Annotating with Doc Files & Keep

One of the questions I often hear is, “How can students annotate math notes without a whiteboard?” My answer is, “When using Google APPS it’s not a problem!” There is a hidden gem called Google Keep housed in Docs, Slides, Drawings, and Sheets. Google Keep provides a whiteboard where students can draw and write fluidly with one finger or a stylus. When the student finishes white-boarding all they have to do is drag the image onto the file. The Keep image allows the student to provide supporting details.

Open Keep Whiteboard

Click Keep

  • Click Open in New Tab Icon

Open in New Tab

  • Select Pencil Icon to Open New Drawing

cliick Pencil

Annotate with Color

  1. Open Keep Drawing
  2. Double Click a Pen
  3. Select Color and Pen Tip Size
  4. Start Drawing

Keep Drawing Color.gif

Drag Image onto a Google File

  1. Open Google Docs, Drawings, Slides or Sheets
  2. Click Keep Icon 
    1. Located on Right-side
  3. Drag Keep Image onto file

Drag image

 

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Let Sphero & Google Slides Support Math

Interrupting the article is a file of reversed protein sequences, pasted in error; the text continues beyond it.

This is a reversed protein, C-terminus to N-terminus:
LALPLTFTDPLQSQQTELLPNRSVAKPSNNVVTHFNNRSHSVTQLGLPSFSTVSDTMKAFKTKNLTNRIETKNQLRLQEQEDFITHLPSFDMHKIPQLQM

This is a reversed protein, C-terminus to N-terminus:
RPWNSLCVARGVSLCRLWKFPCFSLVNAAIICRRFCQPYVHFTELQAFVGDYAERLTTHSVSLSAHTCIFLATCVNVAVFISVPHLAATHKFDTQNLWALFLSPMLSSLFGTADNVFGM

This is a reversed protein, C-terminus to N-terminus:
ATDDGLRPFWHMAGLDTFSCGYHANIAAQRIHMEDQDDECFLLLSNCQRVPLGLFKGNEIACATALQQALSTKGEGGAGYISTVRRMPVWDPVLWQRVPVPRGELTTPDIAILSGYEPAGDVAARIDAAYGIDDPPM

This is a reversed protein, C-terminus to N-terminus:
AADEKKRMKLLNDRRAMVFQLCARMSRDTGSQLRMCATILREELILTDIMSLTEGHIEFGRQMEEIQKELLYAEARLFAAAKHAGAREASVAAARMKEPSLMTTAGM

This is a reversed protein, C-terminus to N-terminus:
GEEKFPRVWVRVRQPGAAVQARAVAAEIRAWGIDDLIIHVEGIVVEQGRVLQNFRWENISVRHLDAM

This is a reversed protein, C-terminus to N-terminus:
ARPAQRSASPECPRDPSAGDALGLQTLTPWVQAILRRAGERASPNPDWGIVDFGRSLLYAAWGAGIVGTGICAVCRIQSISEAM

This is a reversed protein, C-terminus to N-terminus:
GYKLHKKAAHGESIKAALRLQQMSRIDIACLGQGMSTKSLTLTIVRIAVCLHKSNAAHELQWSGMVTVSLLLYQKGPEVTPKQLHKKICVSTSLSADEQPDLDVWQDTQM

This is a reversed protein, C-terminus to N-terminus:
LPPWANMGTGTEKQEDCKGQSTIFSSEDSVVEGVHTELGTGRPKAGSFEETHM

Sphero MIni Angels.jpeg

Today I’m reminiscing upon my time spent in an Elementary School Math Class, and the teaching of angles. I wonder what would happen in this classroom if the students first watched the teacher model drawing acute, obtuse and right angles. Then the students draw their own angles on paper followed by working in a group where a Sphero Mini is remotely controlled  to move along the rays around the vertex of an angle.

I see this as a group center lesson where one student is responsible for capturing a video as another student formed the angle using a tablet device to move the Sphero bot along the drawn pathway. Once the videos are captured the students would share them in a group Google Drive Folder. They would use this folder to insert the videos into a Google Slide deck. One video for each slide in the deck. This is where the student would write their reflections about each angle type.

The teacher might ask questions to jumpstart the students with writing their reflections.

  • Did the Sphero Mini have difficulties navigating the vertex formed by the two line segments or rays?
    • Why or Why not?

NOTE: The students may answer the questions individually or collaborate in a small group.

Once the angle slide deck is completed this may be embedded into a Classroom Maintained Google Site showcasing student creation and exploration.

Name the School Object…